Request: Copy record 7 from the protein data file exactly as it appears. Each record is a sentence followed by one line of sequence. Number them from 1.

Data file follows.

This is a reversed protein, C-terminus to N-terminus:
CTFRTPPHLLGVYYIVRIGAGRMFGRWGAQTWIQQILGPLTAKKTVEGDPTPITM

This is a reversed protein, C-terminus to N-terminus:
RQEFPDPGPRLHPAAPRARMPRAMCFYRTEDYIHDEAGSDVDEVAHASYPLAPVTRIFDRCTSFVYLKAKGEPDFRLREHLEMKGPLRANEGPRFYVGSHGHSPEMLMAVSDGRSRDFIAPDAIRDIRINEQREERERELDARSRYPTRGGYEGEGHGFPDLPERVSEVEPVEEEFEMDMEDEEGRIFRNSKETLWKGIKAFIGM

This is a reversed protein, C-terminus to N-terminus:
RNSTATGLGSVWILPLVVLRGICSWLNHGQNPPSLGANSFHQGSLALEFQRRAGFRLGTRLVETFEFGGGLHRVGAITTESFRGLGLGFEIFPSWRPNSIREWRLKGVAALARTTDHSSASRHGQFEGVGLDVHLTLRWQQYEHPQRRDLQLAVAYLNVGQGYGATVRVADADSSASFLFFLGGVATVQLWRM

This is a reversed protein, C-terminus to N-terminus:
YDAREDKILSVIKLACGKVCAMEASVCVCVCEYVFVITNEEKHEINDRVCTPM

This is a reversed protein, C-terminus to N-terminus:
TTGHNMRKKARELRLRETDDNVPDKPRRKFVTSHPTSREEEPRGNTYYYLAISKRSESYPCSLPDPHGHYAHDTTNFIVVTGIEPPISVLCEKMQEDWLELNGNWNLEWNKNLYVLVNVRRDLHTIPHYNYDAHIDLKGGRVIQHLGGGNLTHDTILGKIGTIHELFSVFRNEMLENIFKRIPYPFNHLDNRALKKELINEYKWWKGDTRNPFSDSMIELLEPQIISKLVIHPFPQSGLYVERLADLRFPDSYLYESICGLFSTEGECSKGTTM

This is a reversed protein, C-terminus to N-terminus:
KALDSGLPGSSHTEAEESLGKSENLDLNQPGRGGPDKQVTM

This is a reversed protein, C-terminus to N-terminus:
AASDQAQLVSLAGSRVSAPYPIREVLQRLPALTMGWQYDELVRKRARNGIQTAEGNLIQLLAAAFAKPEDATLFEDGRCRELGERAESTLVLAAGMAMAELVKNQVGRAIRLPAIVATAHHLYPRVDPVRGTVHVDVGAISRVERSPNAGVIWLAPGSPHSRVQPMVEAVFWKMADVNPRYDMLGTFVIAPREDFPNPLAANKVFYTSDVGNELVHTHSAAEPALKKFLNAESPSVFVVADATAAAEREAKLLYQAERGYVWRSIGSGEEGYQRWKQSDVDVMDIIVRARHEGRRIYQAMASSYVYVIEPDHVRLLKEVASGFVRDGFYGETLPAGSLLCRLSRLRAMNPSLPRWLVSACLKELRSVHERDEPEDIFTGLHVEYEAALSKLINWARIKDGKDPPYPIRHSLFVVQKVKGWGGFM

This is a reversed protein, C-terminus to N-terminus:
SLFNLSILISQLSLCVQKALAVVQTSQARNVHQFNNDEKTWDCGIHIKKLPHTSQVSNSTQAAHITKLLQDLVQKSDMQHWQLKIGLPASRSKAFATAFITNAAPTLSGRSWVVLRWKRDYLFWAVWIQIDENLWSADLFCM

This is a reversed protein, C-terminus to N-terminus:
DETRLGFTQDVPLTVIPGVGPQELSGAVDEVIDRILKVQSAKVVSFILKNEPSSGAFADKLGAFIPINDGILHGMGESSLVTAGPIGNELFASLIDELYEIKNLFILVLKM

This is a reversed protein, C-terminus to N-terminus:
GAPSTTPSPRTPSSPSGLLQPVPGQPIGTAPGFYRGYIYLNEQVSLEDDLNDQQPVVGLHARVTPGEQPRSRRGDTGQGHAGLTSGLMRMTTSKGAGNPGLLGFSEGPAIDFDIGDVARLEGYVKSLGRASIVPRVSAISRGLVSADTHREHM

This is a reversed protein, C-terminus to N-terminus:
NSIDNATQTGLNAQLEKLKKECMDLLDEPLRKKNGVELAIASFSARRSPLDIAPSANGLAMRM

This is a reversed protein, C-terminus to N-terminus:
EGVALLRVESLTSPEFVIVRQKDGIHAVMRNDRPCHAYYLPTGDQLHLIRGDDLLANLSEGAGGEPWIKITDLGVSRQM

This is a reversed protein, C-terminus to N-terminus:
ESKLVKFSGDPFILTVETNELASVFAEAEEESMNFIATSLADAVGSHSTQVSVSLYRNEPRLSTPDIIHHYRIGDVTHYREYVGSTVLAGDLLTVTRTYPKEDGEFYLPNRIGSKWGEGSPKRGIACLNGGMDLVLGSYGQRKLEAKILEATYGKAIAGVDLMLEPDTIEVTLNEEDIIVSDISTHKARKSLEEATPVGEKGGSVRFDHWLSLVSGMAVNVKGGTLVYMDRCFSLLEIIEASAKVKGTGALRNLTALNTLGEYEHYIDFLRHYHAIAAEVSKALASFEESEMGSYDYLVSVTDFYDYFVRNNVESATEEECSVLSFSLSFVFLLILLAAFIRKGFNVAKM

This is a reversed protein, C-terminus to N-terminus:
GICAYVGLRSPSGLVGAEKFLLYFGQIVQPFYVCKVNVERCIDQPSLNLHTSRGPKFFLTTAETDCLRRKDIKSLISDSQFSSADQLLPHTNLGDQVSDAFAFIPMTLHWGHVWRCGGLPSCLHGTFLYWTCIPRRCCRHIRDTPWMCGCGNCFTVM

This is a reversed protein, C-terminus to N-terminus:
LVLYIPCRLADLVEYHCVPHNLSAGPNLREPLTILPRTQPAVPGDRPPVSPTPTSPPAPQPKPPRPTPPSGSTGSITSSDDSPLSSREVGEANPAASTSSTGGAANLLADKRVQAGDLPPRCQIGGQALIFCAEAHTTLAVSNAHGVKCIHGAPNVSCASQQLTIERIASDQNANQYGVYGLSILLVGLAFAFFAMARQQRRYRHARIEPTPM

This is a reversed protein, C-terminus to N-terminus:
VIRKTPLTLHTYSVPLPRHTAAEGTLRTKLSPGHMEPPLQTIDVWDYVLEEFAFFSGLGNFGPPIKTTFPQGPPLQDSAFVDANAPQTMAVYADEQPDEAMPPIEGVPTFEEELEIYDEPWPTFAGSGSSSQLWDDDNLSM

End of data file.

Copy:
This is a reversed protein, C-terminus to N-terminus:
AASDQAQLVSLAGSRVSAPYPIREVLQRLPALTMGWQYDELVRKRARNGIQTAEGNLIQLLAAAFAKPEDATLFEDGRCRELGERAESTLVLAAGMAMAELVKNQVGRAIRLPAIVATAHHLYPRVDPVRGTVHVDVGAISRVERSPNAGVIWLAPGSPHSRVQPMVEAVFWKMADVNPRYDMLGTFVIAPREDFPNPLAANKVFYTSDVGNELVHTHSAAEPALKKFLNAESPSVFVVADATAAAEREAKLLYQAERGYVWRSIGSGEEGYQRWKQSDVDVMDIIVRARHEGRRIYQAMASSYVYVIEPDHVRLLKEVASGFVRDGFYGETLPAGSLLCRLSRLRAMNPSLPRWLVSACLKELRSVHERDEPEDIFTGLHVEYEAALSKLINWARIKDGKDPPYPIRHSLFVVQKVKGWGGFM